Why BYOC Trend Comes With a Ready-Made New Market - Page 2

On the corporate "personal cloud" side, what's driving the change is the freemium model of delivery. It's awfully hard to argue with free, even for a surface-level version of an application. What was expensive licensed software is now often available as a low-cost or a software-as-a-service (SaaS) application.

For example, Google and Microsoft offer Web services that provide a cloud storage drive as a native add-on that can be used to store, share and collaborate on documents. Another example is employees using their own personal Box, Dropbox or EMC Mozy account for work. This is common in larger organizations that don't have the budgets or staff to keep up with changes in IT.

Hard to Argue with 'Free'

Enterprise-level storage solutions have been available for free or at a nominal cost for several years, and individuals are taking advantage of them.

In order to maintain business continuity and employee collaboration, it's essential for IT departments to implement both BYOD and cloud solutions that not only offer employees consumer-grade simplicity but also the ability to seamlessly and securely collaborate.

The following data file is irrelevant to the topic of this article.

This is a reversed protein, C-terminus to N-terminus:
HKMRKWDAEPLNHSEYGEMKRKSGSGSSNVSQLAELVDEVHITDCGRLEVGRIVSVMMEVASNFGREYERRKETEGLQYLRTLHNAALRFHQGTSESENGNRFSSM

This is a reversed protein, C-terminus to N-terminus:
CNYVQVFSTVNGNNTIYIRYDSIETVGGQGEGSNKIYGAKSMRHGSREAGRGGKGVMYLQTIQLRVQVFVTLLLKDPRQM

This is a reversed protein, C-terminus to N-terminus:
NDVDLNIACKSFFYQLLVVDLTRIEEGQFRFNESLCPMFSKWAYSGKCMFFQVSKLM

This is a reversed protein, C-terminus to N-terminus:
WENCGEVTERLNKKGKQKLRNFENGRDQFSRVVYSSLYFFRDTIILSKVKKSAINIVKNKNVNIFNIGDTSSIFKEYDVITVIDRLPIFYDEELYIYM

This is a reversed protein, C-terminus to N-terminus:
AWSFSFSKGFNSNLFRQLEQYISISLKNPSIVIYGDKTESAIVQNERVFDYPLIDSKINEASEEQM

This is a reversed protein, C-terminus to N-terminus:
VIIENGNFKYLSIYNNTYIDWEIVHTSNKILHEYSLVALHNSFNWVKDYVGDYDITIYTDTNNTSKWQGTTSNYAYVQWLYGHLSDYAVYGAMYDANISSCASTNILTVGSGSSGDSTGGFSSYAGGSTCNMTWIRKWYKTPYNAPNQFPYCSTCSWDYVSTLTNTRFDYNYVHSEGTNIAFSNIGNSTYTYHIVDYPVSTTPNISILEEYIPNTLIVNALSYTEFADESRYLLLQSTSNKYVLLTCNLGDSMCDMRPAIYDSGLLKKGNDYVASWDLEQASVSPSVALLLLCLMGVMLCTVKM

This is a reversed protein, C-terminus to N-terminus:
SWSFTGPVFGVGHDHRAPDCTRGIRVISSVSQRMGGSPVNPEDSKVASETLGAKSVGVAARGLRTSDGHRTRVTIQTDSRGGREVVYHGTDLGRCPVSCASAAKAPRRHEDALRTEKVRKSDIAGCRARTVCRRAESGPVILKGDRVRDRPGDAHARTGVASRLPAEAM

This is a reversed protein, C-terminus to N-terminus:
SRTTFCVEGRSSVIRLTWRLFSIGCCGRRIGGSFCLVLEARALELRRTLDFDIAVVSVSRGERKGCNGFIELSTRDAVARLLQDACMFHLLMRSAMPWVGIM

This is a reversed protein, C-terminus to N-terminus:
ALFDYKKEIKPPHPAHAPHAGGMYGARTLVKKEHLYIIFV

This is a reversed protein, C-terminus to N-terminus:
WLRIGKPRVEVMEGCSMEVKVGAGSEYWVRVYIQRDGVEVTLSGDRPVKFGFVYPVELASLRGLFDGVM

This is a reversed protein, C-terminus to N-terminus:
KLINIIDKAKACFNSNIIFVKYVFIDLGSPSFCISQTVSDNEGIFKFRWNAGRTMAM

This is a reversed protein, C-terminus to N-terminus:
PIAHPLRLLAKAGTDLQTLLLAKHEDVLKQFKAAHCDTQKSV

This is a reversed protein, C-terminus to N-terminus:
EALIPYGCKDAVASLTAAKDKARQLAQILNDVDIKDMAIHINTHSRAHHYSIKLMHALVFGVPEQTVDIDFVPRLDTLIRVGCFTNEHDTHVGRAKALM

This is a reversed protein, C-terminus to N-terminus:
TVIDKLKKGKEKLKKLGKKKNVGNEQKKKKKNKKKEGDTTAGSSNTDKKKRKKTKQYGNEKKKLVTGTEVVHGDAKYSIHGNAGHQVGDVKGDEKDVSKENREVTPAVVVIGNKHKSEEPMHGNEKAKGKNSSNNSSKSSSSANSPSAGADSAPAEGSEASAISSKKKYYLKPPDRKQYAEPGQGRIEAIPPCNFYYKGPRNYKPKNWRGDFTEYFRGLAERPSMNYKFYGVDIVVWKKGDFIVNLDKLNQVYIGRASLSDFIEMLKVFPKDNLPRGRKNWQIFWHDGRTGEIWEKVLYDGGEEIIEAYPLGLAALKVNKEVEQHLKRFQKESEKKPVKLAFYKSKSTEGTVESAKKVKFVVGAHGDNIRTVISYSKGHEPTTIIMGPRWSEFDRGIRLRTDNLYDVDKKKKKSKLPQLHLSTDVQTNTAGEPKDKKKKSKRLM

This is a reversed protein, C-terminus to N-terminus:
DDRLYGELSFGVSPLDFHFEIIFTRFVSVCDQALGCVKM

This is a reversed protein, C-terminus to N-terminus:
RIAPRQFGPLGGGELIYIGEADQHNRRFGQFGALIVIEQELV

As time moves on, IT departments are going to need to integrate both BYOD and BYOC into their IT strategies, which includes incorporating mobile-device management, conducting security audits, integrating with a central management tool and providing simple solutions.

Through the implementation of employee-friendly BYOD and BYOC strategies, IT managers can position their enterprises to secure a competitive advantage over organizations less prepared for the cloud and personal device-driven workplace.
This whole idea is in response to a world in which business owners and consumers increasingly want access to all their information—wherever they happen to be and using whatever device they happen to have. Because network-attached storage appliances continue to get bigger in capacity, smaller in size, faster, cheaper and more capable of delivering a secure cloud-based storage offering, the genre has done what much of enterprise IT has done over the years: trickle down to the individual user.

We at eWEEK are watching this trend and will be reporting on it often in the coming months.

Chris Preimesberger

Chris J. Preimesberger

Chris J. Preimesberger is Editor-in-Chief of eWEEK and responsible for all the publication's coverage. In his 15 years and more than 4,000 articles at eWEEK, he has distinguished himself in reporting...